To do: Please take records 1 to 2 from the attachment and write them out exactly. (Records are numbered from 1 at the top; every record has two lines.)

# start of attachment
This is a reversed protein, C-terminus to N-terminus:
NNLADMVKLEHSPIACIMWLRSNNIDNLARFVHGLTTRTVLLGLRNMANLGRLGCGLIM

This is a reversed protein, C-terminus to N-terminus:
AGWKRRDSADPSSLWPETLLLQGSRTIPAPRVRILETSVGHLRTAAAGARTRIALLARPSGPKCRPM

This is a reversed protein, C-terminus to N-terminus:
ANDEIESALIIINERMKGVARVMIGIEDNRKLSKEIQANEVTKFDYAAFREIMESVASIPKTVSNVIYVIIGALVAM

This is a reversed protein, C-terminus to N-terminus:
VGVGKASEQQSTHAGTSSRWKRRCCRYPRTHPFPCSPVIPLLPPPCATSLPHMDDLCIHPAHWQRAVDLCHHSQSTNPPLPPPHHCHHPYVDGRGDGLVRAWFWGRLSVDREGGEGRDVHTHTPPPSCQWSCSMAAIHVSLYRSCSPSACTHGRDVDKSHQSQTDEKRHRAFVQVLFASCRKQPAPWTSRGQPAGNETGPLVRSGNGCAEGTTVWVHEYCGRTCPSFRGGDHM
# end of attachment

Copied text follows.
This is a reversed protein, C-terminus to N-terminus:
NNLADMVKLEHSPIACIMWLRSNNIDNLARFVHGLTTRTVLLGLRNMANLGRLGCGLIM

This is a reversed protein, C-terminus to N-terminus:
AGWKRRDSADPSSLWPETLLLQGSRTIPAPRVRILETSVGHLRTAAAGARTRIALLARPSGPKCRPM